Washington, D.C.—The Federal Trade Commission released recommendations on how the mobile marketplace should voluntarily protect user privacy. If the mobile industry fails to do so, it could face government regulation, FTC Chairman Jon Leibowitz said.
Among its mobile platform recommendations,
the FTC urged real-time disclosure to users about apps that access such information as geolocation. In addition, the FTC said that platforms should provide app developer privacy disclosures and educate developers about privacy best practices, and that companies consider offering a do-not-track method to prevent tracking of app usage by ad networks.
“Mobile offers unique privacy challenges, tracking my location and building a detailed picture of my movements over time,” Leibowitz said in a conference call with the media. “Some companies are doing a good job in protecting consumer privacy, but if the rest don't wake up, my guess is that companies will face regulation down the road—and not that far down the road.”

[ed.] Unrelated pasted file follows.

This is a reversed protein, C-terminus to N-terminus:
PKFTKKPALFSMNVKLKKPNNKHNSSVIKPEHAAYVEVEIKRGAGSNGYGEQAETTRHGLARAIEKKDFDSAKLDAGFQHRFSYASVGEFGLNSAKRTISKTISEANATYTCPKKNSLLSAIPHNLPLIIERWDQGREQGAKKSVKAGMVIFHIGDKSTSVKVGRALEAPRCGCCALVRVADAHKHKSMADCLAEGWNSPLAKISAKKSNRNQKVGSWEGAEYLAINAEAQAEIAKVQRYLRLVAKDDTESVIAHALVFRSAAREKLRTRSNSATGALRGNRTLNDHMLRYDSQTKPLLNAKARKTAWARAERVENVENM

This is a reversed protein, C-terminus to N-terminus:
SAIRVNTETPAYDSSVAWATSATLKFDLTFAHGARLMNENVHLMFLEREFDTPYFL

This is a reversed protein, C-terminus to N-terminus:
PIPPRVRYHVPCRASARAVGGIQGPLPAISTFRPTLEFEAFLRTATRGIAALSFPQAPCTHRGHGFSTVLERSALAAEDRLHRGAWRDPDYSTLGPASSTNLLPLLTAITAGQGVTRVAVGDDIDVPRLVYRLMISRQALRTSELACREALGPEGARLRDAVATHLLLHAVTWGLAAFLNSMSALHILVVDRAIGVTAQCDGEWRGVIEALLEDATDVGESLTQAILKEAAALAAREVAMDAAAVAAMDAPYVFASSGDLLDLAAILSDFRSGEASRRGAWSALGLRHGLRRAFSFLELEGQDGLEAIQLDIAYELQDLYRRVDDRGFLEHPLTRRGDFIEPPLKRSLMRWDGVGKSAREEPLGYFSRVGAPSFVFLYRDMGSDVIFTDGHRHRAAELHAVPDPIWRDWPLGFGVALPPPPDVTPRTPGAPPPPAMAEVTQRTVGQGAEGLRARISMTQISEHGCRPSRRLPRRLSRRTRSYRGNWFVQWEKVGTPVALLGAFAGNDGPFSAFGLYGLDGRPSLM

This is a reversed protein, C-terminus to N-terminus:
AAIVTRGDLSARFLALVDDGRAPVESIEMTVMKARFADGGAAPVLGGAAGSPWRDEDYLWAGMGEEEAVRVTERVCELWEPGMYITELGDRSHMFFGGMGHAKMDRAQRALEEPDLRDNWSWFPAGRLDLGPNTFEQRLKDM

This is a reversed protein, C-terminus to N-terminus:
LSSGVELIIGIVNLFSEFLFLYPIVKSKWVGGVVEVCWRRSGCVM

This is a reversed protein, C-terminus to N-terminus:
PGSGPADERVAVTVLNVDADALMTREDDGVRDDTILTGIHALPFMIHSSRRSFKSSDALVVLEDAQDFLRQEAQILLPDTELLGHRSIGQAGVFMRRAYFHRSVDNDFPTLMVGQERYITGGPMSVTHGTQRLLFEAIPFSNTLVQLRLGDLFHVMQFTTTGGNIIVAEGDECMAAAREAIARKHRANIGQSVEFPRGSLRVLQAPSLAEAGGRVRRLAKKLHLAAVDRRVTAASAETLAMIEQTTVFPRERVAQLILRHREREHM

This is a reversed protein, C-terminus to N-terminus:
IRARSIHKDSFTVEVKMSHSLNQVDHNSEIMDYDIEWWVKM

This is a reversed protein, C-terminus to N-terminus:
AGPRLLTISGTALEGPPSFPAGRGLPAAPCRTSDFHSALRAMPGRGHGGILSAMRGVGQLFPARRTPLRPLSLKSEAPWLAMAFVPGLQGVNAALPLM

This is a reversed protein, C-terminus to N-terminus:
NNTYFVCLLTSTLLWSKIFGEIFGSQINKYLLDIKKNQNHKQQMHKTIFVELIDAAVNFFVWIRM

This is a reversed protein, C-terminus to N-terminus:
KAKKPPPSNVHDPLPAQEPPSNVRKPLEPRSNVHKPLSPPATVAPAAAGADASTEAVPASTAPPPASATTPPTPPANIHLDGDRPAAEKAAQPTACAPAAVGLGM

The FTC also announced today that it has reached a settlement with journal-sharing social site Path Inc. that penalizes the company for collecting and storing personal information from mobile-device address books without permission. Path has agreed
to pay a fine of $800,000, establish a privacy program and obtain independent privacy assessments for 20 years.
Leibowitz, who has been chairman of the FTC for four years, will step down from that role on Feb. 15.